“To my knowledge, we’ve not received an invitation, a formal invitation, to the talks. We’ve not received any kind of formal invitation to the Astana meeting,” State Department spokesman Mark Toner said at a daily briefing.
“We support any effort aimed at getting political negotiations back up and running in Geneva and aim at solidifying the ceasefire in Syria. And while we haven’t been a direct party to these – this specific initiative, we have been in close contact with both the Russians and the Turks as this has gone forward, and we would encourage the incoming administration to continue to pursue those efforts.”
Negotiations to reach a resolution to the six-year war in Syria are due to begin in Kazakhstan’s capital of Astana between the Syrian government and opposition.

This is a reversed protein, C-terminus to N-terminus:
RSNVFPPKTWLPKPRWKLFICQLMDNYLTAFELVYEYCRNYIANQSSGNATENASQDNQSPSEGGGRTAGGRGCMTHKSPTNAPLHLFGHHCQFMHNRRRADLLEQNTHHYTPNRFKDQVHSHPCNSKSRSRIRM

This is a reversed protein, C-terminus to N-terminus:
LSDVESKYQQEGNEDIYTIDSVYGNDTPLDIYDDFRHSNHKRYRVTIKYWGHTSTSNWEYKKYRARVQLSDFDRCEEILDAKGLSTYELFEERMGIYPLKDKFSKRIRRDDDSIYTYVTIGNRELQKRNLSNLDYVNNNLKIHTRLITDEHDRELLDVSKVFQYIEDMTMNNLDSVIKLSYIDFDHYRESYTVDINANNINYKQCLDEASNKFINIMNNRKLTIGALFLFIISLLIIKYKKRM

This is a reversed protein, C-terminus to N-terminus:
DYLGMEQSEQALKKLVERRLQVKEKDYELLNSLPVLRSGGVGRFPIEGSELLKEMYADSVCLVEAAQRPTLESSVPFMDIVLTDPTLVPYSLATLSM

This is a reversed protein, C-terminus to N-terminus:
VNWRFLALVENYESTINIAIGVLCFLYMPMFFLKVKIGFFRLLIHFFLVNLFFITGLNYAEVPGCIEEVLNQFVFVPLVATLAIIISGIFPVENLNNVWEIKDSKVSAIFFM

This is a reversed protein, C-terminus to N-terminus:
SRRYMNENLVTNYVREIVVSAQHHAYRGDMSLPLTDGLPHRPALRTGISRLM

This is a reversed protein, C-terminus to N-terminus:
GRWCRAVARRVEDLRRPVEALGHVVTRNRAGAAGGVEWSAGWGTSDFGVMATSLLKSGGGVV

Following last month’s Syria cease-fire deal, the Astana meeting comes as part of ongoing efforts by Turkey and Russia to promote a political solution in war-torn Syria.
Syria has been locked in a devastating civil war since early 2011, when the Bashar al-Assad regime cracked down on pro-democracy protests – which erupted as part of the Arab Spring uprisings – with unexpected ferocity.
Since then, hundreds of thousands of people are believed to have been killed and millions more displaced by the conflict.